This bipartisan turn inward has contributed to the ebbing of free government around the world. But don’t take my word for it. “After eight years as president,” Freedom House concludes, “Obama left office with America’s global presence reduced and its role as a beacon of world freedom less certain.” Trump, Freedom House worries, could prolong democracy’s doldrums by pursuing “a foreign policy divorced from America’s traditional strategic commitments to democracy, human rights and the rules-based international order that it helped to construct beginning in 1945.”
Trump has embraced Reagan’s Peace through Strength doctrine to defend America’s interests; to promote America’s ideals and values, he should embrace Reagan’s language of freedom.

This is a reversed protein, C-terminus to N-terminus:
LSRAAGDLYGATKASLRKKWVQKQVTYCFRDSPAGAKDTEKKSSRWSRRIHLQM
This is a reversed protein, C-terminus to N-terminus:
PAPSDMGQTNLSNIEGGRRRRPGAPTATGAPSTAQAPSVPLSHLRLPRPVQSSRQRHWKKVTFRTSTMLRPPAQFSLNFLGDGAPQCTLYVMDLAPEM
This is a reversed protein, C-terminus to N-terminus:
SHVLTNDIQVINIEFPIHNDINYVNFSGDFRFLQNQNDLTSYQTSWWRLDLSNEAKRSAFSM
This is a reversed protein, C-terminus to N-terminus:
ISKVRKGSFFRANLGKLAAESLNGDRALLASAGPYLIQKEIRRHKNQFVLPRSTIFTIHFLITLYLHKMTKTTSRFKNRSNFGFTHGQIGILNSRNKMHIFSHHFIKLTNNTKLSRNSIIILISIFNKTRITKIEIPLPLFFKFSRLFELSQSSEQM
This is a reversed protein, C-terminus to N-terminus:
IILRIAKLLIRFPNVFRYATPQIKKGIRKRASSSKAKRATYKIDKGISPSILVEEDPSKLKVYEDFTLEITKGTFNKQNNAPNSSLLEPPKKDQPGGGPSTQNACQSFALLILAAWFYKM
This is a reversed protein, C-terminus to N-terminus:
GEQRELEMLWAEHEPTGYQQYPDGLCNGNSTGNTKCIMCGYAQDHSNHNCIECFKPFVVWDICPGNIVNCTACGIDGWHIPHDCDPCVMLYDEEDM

As he left office in January 1989, Reagan saw all across America “a rediscovery of our values and our common sense…the resurgence of national pride.”
Regrettably, one strains to find examples of that today. Consider the college campuses that are muzzling free speech, the assaults on law enforcement and outright contempt for law, the disrespect for our flag, the rise of a fatherless generation, the degeneration of our republic into a land of marches and mobs (see here, here, here and here).
Reagan, who remembered earlier times marked by “the erosion of the American spirit,” would not despair or allow us to shrink from these challenges. “Because we’re a great nation, our challenges seem complex,” he explained. “But as long as we remember our first principles and believe in ourselves, the future will always be ours.”
Photo: (via ReaganFoundation.org)